Rosa spoke in Italian and then broke into charismatic prayer. From Charles' prayer with her it seems she was asking for prayers for the work of unity to be done in Sicily.
Man from South American, Mexico maybe. He spoke in Spanish and Norberto responded to him in Spanish.
Nancy an evangelical Presbyterian leader from Pittsburgh: For 30 years I have helped lead, 'Pray Pittsburgh', we walk around in the neighbourhood, from the county jail to the abortion clinics and to the schools and we pray. And I find that unity comes in those kinds of prayer activities. So I have one question for you. How many churches are in your communities? How many? The answer is one. And we need to be together, we need to find unity, we are one body of Christ, we serve one Jesus. And so I would say also that I find unity in the opportunities of service to the poor and the vulnerable. People will readily come together for that kind of Christian service. What are your comments? Pope Francis tells us, figure out who else passionately loves Jesus and then journey with them. Do you passionately love Jesus? (Yes).
Bob from Alleluia community, an ecumenical covenant community: We've been together for 44 years and it’s a great blessing. I'm the overall co-ordinator. I'm an evangelical, but most of our community is Catholic. How does that work? It works very well as a matter of fact. I want to bring up one thing that I've heard it mentioned, but that's the absolute centrality of John 17:20-23. That we can become one. Now here we have 2 Pentecostals, 2 Roman Catholics and an Anglican whom you all know one another very well and I know each of you personally and have I not adopted you each as a brother? I feel very close to Norberto and Giovanni and each one of you – Charles, I had a wonderful time with you. This is an amazing thing that God will do. He will allow us to experience the unity in diversity that the Father, the Son and the Spirit experience, of complete difference but complete unity. We can adopt each other. I have 5 adopted children; they are not half-way my children, they are all my children. These brothers are not kind-of my brothers, you are really my brothers and if you have a need I will try to meet it. This message you have presented has fit together very, very naturally because it has demonstrated that we really do need each other to finish our witness to the world, and we can adopt each other and recognize that we are already brothers and sisters in Christ. We need to act that way. Amen.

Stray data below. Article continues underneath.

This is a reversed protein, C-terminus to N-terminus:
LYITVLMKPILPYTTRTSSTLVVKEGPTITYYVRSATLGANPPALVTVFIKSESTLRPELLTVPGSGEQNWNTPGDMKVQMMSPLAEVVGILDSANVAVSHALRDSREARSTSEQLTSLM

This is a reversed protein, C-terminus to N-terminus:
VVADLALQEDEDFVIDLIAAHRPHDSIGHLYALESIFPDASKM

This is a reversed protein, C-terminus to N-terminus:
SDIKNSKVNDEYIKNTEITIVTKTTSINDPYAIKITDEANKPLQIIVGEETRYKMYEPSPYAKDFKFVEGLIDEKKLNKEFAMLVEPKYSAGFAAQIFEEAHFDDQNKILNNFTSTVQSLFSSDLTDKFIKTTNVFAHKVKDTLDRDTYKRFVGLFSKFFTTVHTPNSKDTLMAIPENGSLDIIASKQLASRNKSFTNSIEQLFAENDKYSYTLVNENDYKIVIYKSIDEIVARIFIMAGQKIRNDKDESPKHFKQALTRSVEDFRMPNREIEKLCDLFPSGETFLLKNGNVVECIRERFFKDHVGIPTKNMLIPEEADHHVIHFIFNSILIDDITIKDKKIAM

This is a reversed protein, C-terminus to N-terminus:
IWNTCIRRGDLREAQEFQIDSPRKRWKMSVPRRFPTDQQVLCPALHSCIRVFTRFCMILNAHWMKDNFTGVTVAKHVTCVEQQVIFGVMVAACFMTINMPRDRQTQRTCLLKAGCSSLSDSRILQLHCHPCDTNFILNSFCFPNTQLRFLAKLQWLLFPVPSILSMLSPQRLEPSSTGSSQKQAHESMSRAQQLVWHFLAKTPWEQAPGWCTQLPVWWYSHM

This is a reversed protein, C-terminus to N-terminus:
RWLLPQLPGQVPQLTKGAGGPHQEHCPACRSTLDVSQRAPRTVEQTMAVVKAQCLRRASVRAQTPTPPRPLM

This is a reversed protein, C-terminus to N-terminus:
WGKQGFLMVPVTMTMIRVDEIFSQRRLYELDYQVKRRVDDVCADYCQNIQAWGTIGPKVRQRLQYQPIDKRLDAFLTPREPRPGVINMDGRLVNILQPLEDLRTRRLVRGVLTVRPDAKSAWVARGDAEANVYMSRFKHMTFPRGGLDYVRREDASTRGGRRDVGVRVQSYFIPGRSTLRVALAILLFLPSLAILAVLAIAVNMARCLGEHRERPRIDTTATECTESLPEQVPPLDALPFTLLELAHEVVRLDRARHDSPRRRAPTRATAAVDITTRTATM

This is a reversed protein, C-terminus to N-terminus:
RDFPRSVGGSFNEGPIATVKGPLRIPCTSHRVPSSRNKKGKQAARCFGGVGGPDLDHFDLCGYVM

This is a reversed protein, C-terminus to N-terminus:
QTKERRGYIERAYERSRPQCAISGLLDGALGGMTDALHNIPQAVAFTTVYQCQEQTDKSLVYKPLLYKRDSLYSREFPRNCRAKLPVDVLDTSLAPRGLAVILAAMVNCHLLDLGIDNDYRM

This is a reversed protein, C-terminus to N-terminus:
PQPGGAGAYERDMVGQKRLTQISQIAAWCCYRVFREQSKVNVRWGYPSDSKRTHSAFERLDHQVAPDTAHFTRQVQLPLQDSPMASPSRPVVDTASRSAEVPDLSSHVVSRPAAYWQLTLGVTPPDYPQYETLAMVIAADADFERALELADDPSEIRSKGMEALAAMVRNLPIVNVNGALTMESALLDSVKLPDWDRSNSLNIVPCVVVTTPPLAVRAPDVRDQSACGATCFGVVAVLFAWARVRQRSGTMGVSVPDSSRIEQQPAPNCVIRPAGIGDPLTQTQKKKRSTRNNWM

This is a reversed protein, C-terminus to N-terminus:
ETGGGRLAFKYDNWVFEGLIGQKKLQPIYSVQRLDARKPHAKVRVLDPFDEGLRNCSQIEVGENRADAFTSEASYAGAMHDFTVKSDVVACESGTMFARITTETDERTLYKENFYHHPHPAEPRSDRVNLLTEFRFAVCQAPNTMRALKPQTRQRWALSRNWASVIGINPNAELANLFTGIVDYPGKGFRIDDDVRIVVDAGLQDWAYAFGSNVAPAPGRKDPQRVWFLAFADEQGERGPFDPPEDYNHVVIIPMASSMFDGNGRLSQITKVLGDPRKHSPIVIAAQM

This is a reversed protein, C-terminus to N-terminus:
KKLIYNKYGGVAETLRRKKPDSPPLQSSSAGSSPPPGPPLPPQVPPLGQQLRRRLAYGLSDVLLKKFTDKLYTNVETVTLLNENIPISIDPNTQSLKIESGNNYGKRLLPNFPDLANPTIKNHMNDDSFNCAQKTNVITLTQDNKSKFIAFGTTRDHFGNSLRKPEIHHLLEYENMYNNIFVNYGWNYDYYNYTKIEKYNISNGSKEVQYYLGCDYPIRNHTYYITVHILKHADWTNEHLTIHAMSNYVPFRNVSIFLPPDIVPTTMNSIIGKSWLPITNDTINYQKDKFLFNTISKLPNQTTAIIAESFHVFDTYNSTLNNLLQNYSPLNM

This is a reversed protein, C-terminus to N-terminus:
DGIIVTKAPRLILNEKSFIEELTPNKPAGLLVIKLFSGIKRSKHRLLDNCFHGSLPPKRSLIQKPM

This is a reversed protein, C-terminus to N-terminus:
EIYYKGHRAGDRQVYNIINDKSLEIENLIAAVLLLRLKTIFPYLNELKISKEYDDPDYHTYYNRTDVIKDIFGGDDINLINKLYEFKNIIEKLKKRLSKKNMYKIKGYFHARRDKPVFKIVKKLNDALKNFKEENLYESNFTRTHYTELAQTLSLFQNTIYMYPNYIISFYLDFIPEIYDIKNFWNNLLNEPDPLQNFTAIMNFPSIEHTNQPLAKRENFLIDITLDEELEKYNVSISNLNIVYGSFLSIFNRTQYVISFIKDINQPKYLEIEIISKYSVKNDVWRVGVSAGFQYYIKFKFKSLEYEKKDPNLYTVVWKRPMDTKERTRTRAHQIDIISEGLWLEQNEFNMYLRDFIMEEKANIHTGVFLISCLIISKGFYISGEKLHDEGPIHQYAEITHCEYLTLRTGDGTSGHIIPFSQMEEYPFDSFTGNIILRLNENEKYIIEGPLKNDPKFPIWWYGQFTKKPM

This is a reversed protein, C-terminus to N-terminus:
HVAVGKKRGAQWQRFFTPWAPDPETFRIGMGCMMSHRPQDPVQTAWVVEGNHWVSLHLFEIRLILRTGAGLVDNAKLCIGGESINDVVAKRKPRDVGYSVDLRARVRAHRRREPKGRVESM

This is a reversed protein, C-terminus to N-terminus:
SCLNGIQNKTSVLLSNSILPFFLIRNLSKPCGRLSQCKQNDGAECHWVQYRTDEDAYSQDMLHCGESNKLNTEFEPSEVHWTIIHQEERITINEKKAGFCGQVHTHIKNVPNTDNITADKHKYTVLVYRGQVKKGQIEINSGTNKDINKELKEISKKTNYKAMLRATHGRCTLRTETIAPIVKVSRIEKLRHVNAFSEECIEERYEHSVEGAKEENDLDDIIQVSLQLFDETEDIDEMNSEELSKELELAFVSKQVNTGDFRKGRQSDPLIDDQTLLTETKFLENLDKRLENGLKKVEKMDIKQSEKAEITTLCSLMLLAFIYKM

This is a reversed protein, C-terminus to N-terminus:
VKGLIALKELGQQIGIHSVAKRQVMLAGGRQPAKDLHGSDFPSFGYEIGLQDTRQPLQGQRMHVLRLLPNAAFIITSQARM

Young man, possibly speaking in Spanish or even Portugese. At one point he quoted a line in English, 'There are many people suffering different pains'.